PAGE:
According to the new documentary "The Invisible War”, military women are more likely to be raped by a fellow soldier than killed by enemy fire. This new film, premiering at the San Francisco Film Festival this week, looks at the epidemic of rape within the U.S. military. We’ll be interviewing the director Kirby Dick about the production of his film for our series Behind the Story. What questions would you ask him?
Our new investigation looks at a Department of Defense program that allows local police departments around the country to receive free new and used military surplus gear. The equipment bazaar is another sign of how aggressively some police departments increasingly resemble small armies. Civilian law enforcement have equipped themselves with assault-style weapons and even tanks, first as part of the war on drugs and later in the name of fighting terrorism.
Police nationwide sought $498 million worth of equipment, including 60 aircraft and thousands more weapons than in 2010. For example, the Alameda County Sheriff’s Department took control of this $4 million patrol boat in 2005.
"I mean, war is killing – intentional, organized, systematic killing. Telling this in a truthful way, but not putting so much in that you overload them or turn them off – this was a real challenge for me as a filmmaker. Literally and figuratively, my job with this film was to bring people out of that helicopter and down to the blood and the sand where people die." - Oscar nominee James Spione discussing his documentary "Incident in New Baghdad" in our new Behind the Story segment.
A new series called “Notes from the Field” on our (redesigned!) website, features reporter diaries and interviews capturing first impressions and raw experiences from the front lines. Senior correspondent Mark Schapiro talks by Skype with journalist Mimi Wells on assignment for CIR in Kunar Province, Afghanistan. In this first video, Wells discusses how female Marines at Camp Lejeune, N.C., before leaving on their mission, learn about Afghan culture and language. On the eve of their departure, they say goodbye to their families.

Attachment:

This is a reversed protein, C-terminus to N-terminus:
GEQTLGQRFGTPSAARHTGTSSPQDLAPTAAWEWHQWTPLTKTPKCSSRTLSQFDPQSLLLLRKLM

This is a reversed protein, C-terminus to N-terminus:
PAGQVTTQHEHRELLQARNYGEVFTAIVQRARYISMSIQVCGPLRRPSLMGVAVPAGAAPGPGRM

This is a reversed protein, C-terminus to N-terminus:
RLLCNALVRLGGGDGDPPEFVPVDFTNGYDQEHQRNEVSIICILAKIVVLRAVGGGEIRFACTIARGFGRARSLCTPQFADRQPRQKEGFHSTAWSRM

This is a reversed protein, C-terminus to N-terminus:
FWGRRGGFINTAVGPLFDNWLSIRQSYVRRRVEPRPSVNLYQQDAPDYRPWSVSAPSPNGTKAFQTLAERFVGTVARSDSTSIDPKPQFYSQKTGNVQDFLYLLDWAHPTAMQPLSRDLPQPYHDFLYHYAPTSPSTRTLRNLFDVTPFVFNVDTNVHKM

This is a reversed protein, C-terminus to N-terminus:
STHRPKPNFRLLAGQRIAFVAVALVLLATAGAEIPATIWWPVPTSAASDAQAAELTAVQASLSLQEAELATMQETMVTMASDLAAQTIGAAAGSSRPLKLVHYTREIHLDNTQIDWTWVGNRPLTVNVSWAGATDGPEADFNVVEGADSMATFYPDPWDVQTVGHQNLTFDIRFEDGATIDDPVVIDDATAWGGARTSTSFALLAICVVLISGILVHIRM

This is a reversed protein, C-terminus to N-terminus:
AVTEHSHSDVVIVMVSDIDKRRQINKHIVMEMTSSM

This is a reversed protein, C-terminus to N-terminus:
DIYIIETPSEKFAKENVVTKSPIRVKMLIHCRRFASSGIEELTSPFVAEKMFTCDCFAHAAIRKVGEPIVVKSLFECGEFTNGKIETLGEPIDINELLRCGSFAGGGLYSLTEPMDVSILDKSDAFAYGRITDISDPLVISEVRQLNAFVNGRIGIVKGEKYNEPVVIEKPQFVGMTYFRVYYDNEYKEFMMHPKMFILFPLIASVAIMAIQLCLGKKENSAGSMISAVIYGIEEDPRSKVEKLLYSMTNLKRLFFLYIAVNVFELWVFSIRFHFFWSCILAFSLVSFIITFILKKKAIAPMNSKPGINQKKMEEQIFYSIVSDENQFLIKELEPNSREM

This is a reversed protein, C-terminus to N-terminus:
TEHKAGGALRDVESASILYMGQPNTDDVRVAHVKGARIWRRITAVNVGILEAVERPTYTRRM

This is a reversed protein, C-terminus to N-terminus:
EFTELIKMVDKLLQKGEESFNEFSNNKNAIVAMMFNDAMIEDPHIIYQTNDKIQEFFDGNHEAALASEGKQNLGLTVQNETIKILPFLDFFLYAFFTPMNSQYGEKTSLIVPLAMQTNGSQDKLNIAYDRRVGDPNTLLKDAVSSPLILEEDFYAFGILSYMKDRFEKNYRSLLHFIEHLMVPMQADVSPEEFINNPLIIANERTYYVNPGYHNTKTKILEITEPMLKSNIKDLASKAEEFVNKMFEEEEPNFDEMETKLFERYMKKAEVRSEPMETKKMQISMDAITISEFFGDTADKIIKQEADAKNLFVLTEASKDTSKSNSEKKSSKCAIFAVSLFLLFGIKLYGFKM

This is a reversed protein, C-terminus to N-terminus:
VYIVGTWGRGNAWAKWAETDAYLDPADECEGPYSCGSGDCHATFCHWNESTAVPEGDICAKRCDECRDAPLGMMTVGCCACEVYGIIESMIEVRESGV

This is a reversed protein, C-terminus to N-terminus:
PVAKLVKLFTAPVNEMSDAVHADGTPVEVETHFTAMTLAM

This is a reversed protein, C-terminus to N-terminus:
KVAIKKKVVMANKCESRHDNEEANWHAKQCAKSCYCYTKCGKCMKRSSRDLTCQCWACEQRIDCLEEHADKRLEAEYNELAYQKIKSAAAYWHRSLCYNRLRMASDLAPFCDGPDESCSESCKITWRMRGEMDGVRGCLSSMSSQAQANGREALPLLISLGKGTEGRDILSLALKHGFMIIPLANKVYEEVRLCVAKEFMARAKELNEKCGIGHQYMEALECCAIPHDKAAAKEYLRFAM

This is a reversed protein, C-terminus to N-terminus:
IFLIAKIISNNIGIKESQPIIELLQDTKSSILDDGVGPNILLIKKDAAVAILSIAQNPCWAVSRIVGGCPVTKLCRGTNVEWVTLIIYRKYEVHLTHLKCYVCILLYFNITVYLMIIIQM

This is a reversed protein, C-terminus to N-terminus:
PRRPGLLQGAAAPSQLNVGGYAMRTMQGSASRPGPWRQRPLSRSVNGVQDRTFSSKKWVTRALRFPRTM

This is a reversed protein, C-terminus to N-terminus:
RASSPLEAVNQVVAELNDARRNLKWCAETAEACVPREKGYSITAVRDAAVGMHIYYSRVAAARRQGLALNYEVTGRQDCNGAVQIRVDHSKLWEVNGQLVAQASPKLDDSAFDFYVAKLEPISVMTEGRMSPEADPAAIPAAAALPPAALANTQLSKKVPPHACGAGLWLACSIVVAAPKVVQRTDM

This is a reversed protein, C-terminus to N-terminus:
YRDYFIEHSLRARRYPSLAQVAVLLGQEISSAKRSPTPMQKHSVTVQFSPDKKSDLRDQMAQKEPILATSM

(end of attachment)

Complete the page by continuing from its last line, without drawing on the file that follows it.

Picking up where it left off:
Despite an overall decline in urban violence since the early 1990s, the past century has witnessed a series of dramatic and bloody events that have prompted law enforcement to examine their tactics and demand more sophisticated equipment to deal with perceived threats. Significant police reforms – from domestic surveillance to SWAT teams and special training on “urban warfare” – have been sought since these flashpoints of violence. Learn more about flashpoints in urban violence in our new timeline feature.
More than 14,000 people attended the International Association of Chiefs of Police conference in Chicago this October. This 19,000-pound tactical protector vehicle, the Pit-Bull by Virginia-based Alpine Armoring, is nearly 8 feet tall, more than 7 feet wide, and comes standard with nine gun ports and a V-10 engine. Learn more about the militarization of local police departments in our new investigation.
The wars in Iraq and Afghanistan represent only a fraction of the billions spent to battle terrorists since Sept. 11, 2001. Lawmakers in Washington have shelled out some $34 billion over the last 10 years to state and local law enforcement. Our new map shows how much each state has raked in by grant program and fiscal year, based on data obtained from the Department of Homeland Security.